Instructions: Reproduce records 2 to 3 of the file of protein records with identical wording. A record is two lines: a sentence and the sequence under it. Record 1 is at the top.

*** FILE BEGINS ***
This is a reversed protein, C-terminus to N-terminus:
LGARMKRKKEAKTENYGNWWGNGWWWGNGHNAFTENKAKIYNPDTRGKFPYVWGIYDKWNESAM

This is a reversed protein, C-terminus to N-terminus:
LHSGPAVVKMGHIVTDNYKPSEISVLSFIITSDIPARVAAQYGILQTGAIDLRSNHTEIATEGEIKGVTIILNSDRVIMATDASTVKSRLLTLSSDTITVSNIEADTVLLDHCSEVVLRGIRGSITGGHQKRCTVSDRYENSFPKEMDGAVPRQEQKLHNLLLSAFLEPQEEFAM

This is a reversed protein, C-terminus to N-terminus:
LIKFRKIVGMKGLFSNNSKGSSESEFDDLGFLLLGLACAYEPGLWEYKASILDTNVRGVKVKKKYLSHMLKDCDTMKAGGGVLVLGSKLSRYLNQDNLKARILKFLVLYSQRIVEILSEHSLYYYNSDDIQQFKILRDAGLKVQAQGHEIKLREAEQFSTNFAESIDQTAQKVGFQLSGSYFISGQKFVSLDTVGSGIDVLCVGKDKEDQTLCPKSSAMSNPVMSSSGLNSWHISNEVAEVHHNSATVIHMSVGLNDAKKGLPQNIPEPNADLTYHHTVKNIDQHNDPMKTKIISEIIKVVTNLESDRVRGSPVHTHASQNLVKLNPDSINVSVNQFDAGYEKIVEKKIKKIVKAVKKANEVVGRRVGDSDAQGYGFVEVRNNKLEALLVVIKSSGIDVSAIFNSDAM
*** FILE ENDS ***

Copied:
This is a reversed protein, C-terminus to N-terminus:
LHSGPAVVKMGHIVTDNYKPSEISVLSFIITSDIPARVAAQYGILQTGAIDLRSNHTEIATEGEIKGVTIILNSDRVIMATDASTVKSRLLTLSSDTITVSNIEADTVLLDHCSEVVLRGIRGSITGGHQKRCTVSDRYENSFPKEMDGAVPRQEQKLHNLLLSAFLEPQEEFAM

This is a reversed protein, C-terminus to N-terminus:
LIKFRKIVGMKGLFSNNSKGSSESEFDDLGFLLLGLACAYEPGLWEYKASILDTNVRGVKVKKKYLSHMLKDCDTMKAGGGVLVLGSKLSRYLNQDNLKARILKFLVLYSQRIVEILSEHSLYYYNSDDIQQFKILRDAGLKVQAQGHEIKLREAEQFSTNFAESIDQTAQKVGFQLSGSYFISGQKFVSLDTVGSGIDVLCVGKDKEDQTLCPKSSAMSNPVMSSSGLNSWHISNEVAEVHHNSATVIHMSVGLNDAKKGLPQNIPEPNADLTYHHTVKNIDQHNDPMKTKIISEIIKVVTNLESDRVRGSPVHTHASQNLVKLNPDSINVSVNQFDAGYEKIVEKKIKKIVKAVKKANEVVGRRVGDSDAQGYGFVEVRNNKLEALLVVIKSSGIDVSAIFNSDAM